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University of Michigan Study: Michigan’s ‘Pause to Save Lives’ Worked

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Image credit: State of Michigan

Health regulations promoted by Governor Gretchen Whitmer and MDHHS prevented over 100,000 COVID-19 infections and thousands of deaths.

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Governor Gretchen Whitmer and the Michigan Department of Health and Human Services (MDHHS)  “Pause to Save Lives” did exactly that – save lives — according to a University of Michigan study.

Moving high schools and colleges to online-only instruction, along with shutting down entertainment venues and indoor dining likely prevented over 100,000 COVID-19 infections and 2,800 deaths.

U of M Associate Professor of Epidemiology, Marisa Eisenberg, says the states with more stringent regulations did a better job of handling the pandemic.

What we found was that states that had a higher average government response index, which is this sort of measure of government action in response to COVID, did better in terms of having lower total numbers of cases over the holiday season,” says Eisenberg.

According to the study, Indiana had the most-lax regulations and had the highest number of infections.

We (Michigan) weren’t the most stringent when it came to responding to the pandemic,” Eisenberg says, ”but we had one of the strongest government responses. And we also had the lowest case count of all the Midwestern states that we looked at.”

Data from a University of Michigan study indicates that state-imposed restrictions prevented the spread of COVID-19.University of Michigan School of Public Health
University of Michigan School of Public Health

Data from a University of Michigan study indicates that state-imposed restrictions prevented the spread of COVID-19.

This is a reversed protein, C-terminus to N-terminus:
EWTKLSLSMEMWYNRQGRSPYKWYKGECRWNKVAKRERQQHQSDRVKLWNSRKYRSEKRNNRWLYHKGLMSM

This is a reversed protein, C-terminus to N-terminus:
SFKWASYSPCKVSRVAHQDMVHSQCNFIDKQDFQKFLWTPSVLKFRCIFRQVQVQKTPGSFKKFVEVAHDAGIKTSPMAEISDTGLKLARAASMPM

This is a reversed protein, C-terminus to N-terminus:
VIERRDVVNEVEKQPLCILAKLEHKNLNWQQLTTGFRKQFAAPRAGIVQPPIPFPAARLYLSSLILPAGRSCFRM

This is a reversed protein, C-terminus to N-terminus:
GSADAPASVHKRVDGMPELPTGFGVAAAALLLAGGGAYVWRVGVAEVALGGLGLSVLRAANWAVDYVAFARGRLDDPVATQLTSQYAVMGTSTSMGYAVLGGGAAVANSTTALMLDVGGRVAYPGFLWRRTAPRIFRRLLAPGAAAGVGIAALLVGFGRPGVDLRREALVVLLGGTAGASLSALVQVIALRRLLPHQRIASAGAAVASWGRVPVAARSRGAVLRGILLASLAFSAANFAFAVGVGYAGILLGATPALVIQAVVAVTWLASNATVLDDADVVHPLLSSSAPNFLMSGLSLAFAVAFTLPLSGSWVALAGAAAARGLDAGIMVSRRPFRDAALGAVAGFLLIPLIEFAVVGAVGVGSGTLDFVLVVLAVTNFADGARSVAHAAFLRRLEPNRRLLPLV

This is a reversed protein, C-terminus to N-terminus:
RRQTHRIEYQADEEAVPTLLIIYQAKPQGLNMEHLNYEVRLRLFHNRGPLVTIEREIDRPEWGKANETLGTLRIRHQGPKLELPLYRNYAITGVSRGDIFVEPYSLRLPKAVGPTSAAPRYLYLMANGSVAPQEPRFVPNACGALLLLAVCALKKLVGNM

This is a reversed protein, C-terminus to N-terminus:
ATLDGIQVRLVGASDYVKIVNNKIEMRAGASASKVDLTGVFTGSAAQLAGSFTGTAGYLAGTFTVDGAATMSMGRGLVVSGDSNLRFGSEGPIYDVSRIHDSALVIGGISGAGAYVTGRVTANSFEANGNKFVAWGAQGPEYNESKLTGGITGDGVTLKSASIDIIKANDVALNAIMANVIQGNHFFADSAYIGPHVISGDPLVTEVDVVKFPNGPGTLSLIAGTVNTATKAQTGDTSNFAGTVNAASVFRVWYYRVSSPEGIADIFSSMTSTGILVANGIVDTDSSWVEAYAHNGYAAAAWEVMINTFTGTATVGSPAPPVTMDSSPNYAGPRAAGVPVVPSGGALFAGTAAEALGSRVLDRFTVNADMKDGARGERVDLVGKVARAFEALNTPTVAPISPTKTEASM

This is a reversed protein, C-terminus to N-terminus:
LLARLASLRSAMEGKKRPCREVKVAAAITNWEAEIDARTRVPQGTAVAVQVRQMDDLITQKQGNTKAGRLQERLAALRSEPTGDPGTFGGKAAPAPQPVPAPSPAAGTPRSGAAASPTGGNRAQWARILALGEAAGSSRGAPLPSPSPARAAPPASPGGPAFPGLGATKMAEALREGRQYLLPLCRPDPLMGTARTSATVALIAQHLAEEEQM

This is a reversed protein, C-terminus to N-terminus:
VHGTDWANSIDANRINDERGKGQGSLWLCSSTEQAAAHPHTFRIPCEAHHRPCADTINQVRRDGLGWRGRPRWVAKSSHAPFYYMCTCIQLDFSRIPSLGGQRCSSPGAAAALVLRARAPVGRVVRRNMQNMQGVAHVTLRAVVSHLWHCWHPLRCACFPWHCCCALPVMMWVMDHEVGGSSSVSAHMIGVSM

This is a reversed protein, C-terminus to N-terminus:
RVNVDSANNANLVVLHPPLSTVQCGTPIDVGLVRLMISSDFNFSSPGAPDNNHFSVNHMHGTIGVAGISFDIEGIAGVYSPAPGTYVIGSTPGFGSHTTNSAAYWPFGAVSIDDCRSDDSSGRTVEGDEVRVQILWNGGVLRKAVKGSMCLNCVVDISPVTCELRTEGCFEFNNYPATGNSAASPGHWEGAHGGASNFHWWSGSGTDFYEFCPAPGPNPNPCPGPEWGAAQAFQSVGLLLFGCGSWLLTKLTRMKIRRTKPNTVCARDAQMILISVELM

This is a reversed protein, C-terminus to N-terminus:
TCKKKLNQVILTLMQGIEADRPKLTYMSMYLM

A dramatic reduction in the number of cases from the November peak has led to calls to reopen restaurants and winter high school sports. The group ‘Let Them Play Michigan’ held a rally at the state capitol in Lansing over the weekend asking legislators and the governor to restart athletics. 

With the emergence of the new more-infectious B.1.1.7 strain of the coronavirus, health officials are wary. 

If we want to keep it contained, we really are sort of in a race between cases that we stop now,” Eisenberg says, “because the vaccines are coming, we really kind of want to hold the line.”

We want to keep case counts low and slow transmission as much as we can so that we can get as many people vaccinated, and get closer to population immunity.”

Despite this, restaurants and bars in Michigan can reopen to 25% capacity today.

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Russ McNamara, Host, All Things Considered

Russ McNamara is the host of All Things Considered for 101.9 WDET, presenting local news to the station’s loyal listeners. He’s been an avid listener of WDET since he moved to metro Detroit in 2002.

russmcnamara@wdet.org

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